Radioterapi.se

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Glossary

 

 

GLOSSARY

Medical terms can be confusing if you have not come across them before. In this information centre we have tried to use everyday language, but there is no escape from some technical terms. To help as much as possible, unfamiliar words are highlighted in the text. Clicking on them will bring you to a short explanation of what the term means, which we have listed below in alphabetical order.


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0-9

5 Fluorouracil

5 Fluorouracil, or 5FU, is a drug usually given by injection and
used in chemotherapy to treat cancer in particular breast, bowel,
stomach and oesophageal cancers.

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A

 

Abdominal Cavity

The abdominal cavity is the part of the body between the chest and
the pelvis containing the stomach intestines, liver, spleen, pancreas,
kidneys and adrenal glands as well as blood, lymph vessels, lymph nodes, and the omentum.

 

Acid Reflux

If the acid contents of the stomach flow back into the oesophagus,
it is referred to as acid reflux. The stomach produces hydrochloric
acid which is important in the digestion of food. Usually the acid
stomach contents cannot flow back into the oesophagus due to the presence of a valve, but if this fails to function the lining of the oesophagus can be damaged by acid reflux.

 

Acid Suppression

Acid production in the stomach can be reduced, or suppressed by various drugs usually in the treatment of acid reflux.

 

Acoustic Neuroma

Acoustic neuromas are benign tumours that develop in the nerve that
connects the ear to the brain (the acoustic nerve). Symptoms, when they
occur, include problems with hearing and balance. Acoustic neuromas are
also called vestibular schwannomas.

 

ACTH

ACTH is adrenocorticotropic hormone. It is produced in the pituitary gland and
stimulates the adrenal gland cortex to produce cortisol, a
corticosteroid hormone. Some tumours secrete ACTH, over stimulating the
adrenal cortex and resulting in too much cortisol being produced,
causing a condition called Cushing’s Syndrome.

 

Acute Lymphoblastic Leukaemia (ALL)

Acute lymphoblastic leukaemia is a form of cancer affecting the blood’s white cells,
which affects children and adults. Acute leukaemias develop quickly
causing a rapid onset of symptoms. Acute lymphoblastic leukaemia is
described fully in the section on leukaemias.

 

Acute Myeloid Leukaemia (AML)

Acute myeloid leukaemia is a form of cancer affecting blood’s white cells, called granulocytes, which mainly affects adults. Acute leukaemias develop quickly causing a rapid onset of symptoms.

Acute myeloid leukaemia is described fully in the section on leukaemias.

 

Adenocarcinoma

Adenocarcinomas are cancers that develop from cells lining the
body’s glands. There are main different types of adenocarcinoma which
grow and sread differently and are treated differently. Examples of
adenocarcinoma include some cancers of the lung, stomach, pancreas,
prostate, breast and intestines.

 

Adenoma

An adenoma is a benign tumour arising from a gland. Adenomas can grow from the gut, adrenal glands, pituitary gland, thyroid gland and many other glands. Over time, adenomas may become malignant, when they are called adenocarcinomas.

 

Adjuvant Therapy

Adjuvant therapy is extra treatment given to stop a cancer
recurring. The exact treatment will depend in the cancer being treated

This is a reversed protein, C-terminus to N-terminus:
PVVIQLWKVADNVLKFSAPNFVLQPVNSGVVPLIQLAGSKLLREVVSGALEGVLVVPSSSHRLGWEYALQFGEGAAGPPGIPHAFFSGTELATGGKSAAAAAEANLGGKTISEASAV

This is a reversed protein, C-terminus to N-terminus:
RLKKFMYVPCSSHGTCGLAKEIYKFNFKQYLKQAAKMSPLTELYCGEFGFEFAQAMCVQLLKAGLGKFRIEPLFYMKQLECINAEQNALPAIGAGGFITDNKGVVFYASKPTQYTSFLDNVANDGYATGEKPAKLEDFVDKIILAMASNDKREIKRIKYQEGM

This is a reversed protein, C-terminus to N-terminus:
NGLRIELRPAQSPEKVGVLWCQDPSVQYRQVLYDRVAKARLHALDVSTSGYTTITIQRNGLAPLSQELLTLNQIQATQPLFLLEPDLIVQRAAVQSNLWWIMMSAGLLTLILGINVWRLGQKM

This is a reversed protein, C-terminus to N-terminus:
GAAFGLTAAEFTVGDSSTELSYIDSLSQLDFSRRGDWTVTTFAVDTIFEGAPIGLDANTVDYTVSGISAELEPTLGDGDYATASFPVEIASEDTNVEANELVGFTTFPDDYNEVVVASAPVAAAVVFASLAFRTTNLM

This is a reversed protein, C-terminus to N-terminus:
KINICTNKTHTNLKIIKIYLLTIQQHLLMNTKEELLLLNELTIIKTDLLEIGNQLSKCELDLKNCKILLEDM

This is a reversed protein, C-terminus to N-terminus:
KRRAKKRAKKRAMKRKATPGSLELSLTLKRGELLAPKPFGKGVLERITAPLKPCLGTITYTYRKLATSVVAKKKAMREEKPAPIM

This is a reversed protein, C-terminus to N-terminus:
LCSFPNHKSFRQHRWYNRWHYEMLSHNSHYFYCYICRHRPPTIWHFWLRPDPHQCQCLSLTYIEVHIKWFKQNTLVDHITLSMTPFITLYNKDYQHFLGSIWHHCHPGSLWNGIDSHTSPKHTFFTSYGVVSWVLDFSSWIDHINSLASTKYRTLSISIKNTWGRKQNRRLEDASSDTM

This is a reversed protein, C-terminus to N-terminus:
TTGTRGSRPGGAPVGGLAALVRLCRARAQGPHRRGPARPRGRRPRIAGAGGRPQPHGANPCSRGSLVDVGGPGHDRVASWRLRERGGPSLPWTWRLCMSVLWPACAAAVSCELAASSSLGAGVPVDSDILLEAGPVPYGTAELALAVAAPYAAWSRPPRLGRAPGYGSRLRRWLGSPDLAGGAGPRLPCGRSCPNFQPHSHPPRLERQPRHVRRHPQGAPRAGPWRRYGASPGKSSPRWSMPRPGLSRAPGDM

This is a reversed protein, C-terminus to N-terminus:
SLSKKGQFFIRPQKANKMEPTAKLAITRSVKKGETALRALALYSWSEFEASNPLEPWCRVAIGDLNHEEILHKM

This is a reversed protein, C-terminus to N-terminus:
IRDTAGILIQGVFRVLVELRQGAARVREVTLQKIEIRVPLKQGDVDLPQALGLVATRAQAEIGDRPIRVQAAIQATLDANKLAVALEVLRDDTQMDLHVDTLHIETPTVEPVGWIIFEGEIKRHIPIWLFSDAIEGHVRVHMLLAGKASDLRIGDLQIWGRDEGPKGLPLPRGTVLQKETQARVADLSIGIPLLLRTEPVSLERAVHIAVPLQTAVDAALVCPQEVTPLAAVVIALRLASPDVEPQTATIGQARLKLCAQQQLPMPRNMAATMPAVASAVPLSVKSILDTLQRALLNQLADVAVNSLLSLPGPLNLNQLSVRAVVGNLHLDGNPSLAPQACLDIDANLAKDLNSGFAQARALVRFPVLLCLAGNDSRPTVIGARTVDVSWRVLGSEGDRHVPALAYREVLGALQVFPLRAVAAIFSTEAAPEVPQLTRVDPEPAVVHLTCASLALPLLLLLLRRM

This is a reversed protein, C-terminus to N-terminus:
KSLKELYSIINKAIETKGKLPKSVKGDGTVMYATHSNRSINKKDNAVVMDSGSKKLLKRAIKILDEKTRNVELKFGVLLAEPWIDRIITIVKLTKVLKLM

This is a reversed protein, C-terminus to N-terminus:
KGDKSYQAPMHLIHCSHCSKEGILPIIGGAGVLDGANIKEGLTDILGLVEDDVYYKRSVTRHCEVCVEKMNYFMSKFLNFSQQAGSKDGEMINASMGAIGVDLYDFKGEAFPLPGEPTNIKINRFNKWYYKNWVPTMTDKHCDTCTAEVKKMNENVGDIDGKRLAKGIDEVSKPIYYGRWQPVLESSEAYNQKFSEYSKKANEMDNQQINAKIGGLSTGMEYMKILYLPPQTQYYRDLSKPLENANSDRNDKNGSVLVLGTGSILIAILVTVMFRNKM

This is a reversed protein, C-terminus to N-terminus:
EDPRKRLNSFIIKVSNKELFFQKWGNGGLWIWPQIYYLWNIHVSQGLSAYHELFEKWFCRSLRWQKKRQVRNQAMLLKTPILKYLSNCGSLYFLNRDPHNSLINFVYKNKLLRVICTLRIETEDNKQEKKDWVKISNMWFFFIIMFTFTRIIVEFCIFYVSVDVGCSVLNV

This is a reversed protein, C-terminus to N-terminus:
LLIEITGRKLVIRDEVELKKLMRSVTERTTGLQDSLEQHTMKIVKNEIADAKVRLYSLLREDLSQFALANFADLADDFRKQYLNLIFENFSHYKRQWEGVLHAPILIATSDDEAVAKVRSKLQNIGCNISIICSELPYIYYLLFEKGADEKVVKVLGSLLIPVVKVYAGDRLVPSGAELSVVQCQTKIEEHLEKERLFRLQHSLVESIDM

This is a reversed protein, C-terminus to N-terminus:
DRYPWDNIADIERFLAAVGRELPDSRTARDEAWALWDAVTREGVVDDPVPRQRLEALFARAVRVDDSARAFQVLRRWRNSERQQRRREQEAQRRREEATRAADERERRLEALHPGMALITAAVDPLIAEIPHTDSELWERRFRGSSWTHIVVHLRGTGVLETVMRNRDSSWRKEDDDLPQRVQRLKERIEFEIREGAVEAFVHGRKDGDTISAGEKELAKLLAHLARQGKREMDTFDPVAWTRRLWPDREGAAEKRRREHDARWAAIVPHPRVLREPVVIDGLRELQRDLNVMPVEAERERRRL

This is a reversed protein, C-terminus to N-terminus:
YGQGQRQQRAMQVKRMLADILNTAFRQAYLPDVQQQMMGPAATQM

but adjuvant therapy may include chemotherapy, radiotherapy, hormone therapy, monoclonal antibodies or a mixture of these treatments.

 

Adrenal Glands

The adrenal glands are triangle-shaped endocrine glands situated on top of both kidneys. They make corticosteroids and catecholamines, including cortisol and adrenaline.

 

Adrenocorticotropic Hormone

Adrenocorticotropic hormone is produced in the pituitary gland and stimulates the adrenal gland cortex
to produce cortisol, a corticosteroid hormone. Some tumours secrete
ACTH, over stimulating the adrenal cortex and resulting in too much
cortisol being produced, causing a condition called Cushing’s Syndrome.

 

AIDS

AIDS is ‘acquired immunoeficiency disorder’ and is caused by the human immunodeficiency virus (HIV).
In AIDS, the immune system fails to work effectively so the patient is
unable to fight infections normally. It is also associated with a rare
form of cancer Kaposi’s sarcoma.

 

Allogeneic Stem Cell

Allogeneic stem cell transplants are transplants of stem cells taken from one person and transplanted into someone else.

 

Alpha-1 Antitrypsin Deficiency

Alpha-1 antitrypsin is an enzyme produced in the liver. Deficiency, or a lack of this enzyme, causes emphysema of the lungs.

 

Anaemia

Anaemia is a level of haemoglobin in the blood, which is lower than
normal. Haemoglobin carries oxygen from the lungs to all the other
tissues of the body. Mild anaemia may cause no symptoms but profound
anaemia may be dangerous.

 

Anaplastic

Anaplastic is a term used to describe tumours whose cells do not
look like the cells of the tissue they developed from. Anaplastic
tumours are usually faster growing forms of cancer.

 

Anaplastic Large Cell Lymphoma

Anaplastic large cell lymphoma is a fast growing lymphoma that mainly affects lymph nodes and
is treated with a variety of chemotherapy treatments, sometimes with
radiotherapy. Response to treatment is generally good. If the lymphoma
returns after initial treatment, a stem cell (bone marrow) transplant is one treatment option.

 

Antibodies

Antibodies are chemicals (proteins) produced in the body or in
laboratories to fight bacteria and viruses. They are an important part
of the body’s defence against infections.

 

Antioxidant Vitamins

Antioxidant vitamins are vitamins C, E and some forms of vitamin A.
These vitamins have a number of health benefits. There is evidence that